With an estimated 400,000 Hindus living in London, it's no surprise that Holi Festival has made it to the capital. London's Hindu population is largely based in west London — in particular the boroughs of Harrow and Brent — but Holi events take place all over. Here's what you need to know.
What is Holi Festival?
Holi Festival traditionally marks the start of spring in India, as well as the triumph of good over evil, and is one of the country's most widely celebrated festivals. Also known as 'the festival of colours' and the 'festival of love', it is celebrated over the course of a night and a day. The festival's name and origins lie in the legend of Holika and Prahlad.
How is Holi Festival celebrated?
The first evening is known as Holika Dahan (though names vary in different regions), and sees a bonfire lit after sunset to symbolise good over evil, and the act of Holika leading Prahlad into the fire. People gather around to sing and dance, and bonfires are often adorned with effigies of Holika.
This is followed by the day of Holi, or Rangwali Holi, when people take to the streets to throw coloured powder and spray coloured water over each other — the image that many non-Hindus think of when the festival is mentioned. It's a day of fun and enjoyment, when traditional social barriers are broken down — children are allowed to throw coloured powders at their elders, and vice versa. Traditional sweets are handed out among family and friends, and adult imbibe drinks prepared with bhang, an edible form of cannabis.
Who celebrates Holi Festival?
Holi is a religious Hindu festival that originated in India, but is also widely celebrated in other parts of South Asia, including Nepal and Pakistan, as well as by Hindus all over the world.
When is Holi Festival 2020?
This year's Holi Festival takes place on 9-10 March 2020. The date each year depends on the lunar cycle — Holi starts in the evening of Purnima, or the Full Moon Day, in the Hindu month of Falgun, of Phalguna (which runs February-March in the Gregorian calendar).
It will be celebrated on 28-29 March 2021.
Holi celebrations outside India
In recent years, Holi Festival has been increasingly celebrated outside of India, including in the Western world — though not all events stay true to the festival's cultural and religious significance. There have been accusations of cultural appropriation against events here in the UK, which take 'inspiration' from Holi traditions without fully acknowledging their roots.
Such events include, but are not limited to, experiences where coloured dye is thrown over participants, such as The Color Run and Color Obstacle Rush. The former mentions Holi as an 'inspiration', something which some who celebrate Holi have claimed is 'more insulting' than not mentioning it at all, when the event pays no homage to Holi beyond the appealing aesthetics.
Conversely, there's the argument that such events allow those who grew up in India but no longer live there, to celebrate Holi, or at least some aspect of it, here in the UK, and to introduce their children to it. And there are those who argue that it's no different than non-Christians swapping Christmas presents or Easter eggs.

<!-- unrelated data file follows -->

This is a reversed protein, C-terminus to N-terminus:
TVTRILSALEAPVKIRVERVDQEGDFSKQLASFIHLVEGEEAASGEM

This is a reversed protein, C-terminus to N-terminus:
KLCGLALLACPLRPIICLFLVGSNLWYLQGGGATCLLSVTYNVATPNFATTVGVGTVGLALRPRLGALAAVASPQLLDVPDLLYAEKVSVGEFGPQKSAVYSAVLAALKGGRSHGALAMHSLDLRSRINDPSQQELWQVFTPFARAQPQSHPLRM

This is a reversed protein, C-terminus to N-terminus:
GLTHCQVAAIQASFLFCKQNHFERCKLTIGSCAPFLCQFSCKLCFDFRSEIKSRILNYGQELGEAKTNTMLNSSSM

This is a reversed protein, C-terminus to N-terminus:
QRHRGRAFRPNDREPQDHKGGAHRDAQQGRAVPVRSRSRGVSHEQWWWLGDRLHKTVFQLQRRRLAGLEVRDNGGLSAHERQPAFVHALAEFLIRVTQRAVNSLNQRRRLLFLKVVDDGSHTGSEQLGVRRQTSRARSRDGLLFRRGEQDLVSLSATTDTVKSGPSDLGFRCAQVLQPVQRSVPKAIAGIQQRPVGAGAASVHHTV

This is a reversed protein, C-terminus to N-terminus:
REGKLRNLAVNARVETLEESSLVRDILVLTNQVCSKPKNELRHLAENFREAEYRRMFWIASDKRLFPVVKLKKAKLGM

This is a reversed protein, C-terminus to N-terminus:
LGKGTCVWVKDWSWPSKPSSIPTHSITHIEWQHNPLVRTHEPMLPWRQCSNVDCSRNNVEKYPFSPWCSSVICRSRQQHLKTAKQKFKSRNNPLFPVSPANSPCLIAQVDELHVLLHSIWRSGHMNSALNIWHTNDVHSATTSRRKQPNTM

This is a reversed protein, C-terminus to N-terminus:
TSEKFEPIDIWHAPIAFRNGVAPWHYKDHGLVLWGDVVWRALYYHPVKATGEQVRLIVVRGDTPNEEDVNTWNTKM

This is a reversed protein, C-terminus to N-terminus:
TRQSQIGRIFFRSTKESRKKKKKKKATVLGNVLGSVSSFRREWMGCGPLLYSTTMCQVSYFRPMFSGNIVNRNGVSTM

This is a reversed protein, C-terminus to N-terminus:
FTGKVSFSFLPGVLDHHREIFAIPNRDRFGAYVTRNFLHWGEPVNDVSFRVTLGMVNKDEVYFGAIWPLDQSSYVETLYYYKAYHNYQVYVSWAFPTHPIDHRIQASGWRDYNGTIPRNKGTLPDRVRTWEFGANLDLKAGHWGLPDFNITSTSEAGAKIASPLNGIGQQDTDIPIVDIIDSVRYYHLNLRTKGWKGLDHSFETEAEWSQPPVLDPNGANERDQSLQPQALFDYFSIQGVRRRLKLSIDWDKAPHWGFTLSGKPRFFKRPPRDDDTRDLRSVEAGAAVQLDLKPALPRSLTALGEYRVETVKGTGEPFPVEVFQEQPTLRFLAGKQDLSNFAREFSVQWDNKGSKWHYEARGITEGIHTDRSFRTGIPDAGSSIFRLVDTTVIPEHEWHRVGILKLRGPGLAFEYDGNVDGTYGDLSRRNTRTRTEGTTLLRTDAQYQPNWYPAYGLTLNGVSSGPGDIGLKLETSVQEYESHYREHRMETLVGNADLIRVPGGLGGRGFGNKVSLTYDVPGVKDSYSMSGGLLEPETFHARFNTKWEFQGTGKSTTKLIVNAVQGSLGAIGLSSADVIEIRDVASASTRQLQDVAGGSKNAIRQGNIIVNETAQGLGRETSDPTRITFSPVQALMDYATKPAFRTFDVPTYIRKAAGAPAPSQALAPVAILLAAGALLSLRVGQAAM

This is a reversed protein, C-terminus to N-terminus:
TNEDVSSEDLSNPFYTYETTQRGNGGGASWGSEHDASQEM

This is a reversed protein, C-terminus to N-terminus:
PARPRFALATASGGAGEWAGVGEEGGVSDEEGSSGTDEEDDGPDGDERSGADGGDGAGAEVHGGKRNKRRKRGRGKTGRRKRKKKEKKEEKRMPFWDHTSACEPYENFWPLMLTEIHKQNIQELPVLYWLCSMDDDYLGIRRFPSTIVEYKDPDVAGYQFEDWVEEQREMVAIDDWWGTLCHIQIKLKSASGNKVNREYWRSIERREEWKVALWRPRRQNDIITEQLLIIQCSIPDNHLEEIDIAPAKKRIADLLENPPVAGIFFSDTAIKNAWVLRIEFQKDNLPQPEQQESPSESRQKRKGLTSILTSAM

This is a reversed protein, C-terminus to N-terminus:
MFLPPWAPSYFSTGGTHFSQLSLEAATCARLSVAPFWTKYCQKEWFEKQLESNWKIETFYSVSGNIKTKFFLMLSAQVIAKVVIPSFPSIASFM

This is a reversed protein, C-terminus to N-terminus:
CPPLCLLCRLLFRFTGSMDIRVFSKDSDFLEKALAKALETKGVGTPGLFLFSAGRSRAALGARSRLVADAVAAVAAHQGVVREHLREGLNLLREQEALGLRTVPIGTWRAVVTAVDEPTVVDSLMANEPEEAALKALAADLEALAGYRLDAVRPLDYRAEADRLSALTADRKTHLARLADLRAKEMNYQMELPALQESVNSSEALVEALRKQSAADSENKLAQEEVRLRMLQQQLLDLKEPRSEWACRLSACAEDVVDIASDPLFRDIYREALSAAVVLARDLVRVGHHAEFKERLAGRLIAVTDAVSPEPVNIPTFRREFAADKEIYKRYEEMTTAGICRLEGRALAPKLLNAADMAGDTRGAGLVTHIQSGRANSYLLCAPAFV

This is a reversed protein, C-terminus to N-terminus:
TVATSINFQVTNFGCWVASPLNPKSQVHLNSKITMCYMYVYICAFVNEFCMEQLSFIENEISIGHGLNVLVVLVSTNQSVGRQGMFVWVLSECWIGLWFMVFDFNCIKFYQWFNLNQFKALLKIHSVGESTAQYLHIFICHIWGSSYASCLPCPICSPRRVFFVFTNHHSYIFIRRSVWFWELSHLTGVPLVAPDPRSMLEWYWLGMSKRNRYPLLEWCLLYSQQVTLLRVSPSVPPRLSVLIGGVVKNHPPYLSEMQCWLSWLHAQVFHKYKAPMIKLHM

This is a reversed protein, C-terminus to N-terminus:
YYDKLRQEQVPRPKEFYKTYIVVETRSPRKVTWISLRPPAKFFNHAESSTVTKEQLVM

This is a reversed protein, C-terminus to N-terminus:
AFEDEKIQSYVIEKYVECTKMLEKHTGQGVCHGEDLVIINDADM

If you want to appreciate, rather than appropriate, Holi Festival, guidelines are to look for events organised by members of, or rooted in, the Hindu community. The overall ethos of the Festival is one of inclusion and participation, so non-Hindus are usually welcomed.
Holi Festival events in London this year
For Hindus in London who want to celebrate Holi, or for anyone else who wants to learn more about the festival, here are the best Holi events in London this year.
- The BAPS Shri Swaminarayan Mandir — also known as Neasden Temple — holds a Holi bonfire on the evening of Monday 9 March. Get a closer look inside the temple.
- Mangalam, a Hindu cultural and religious group, organises Managalam Holi Mahotsav, a family-friendly Holi Festival event in Feltham. Focus is very much on Indian culture, with food, live DJs, and of course, a chance to get involved in the colour play.
- Chef Niku — a company run by Nikitesh Jaiswal, who grew up in Nagpur, India — runs a Holi Festival supper club at The Little Yellow Door in Notting Hill. Celebrate the arrival of spring with four traditional Indian dishes, plus Holi-inspired drinks and Bollywood and Bhangra music.
- Satrangi Aasma, an organisation which promotes Indian culture in south-east London, hosts a Holi-themed family day out at Townley Grammar School in Bexley. Indian food, dancing, music and drumming all feature, including live Bollywood performances. It all culminates with colour play, a chance to indulge in the throwing of the coloured powders.
We also suggest keeping an eye on London's best Indian restaurants to see whether they're serving any special Holi menus or feasts. In particular, Dishoom usually celebrates Holi very well, but tickets are snapped up quickly.
Know of any other Holi celebrations going on in London? Let us know in the comments.